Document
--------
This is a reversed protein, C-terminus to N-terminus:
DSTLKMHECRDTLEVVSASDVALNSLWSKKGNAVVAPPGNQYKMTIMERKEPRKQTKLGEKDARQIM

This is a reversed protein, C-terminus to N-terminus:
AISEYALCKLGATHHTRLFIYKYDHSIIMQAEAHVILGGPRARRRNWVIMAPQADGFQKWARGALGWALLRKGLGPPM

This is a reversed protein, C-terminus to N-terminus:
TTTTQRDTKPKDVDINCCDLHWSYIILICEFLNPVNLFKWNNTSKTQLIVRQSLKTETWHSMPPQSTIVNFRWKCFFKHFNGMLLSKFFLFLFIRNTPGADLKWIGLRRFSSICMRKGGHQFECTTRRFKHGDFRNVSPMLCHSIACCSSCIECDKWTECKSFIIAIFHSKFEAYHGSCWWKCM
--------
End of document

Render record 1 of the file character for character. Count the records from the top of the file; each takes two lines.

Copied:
This is a reversed protein, C-terminus to N-terminus:
DSTLKMHECRDTLEVVSASDVALNSLWSKKGNAVVAPPGNQYKMTIMERKEPRKQTKLGEKDARQIM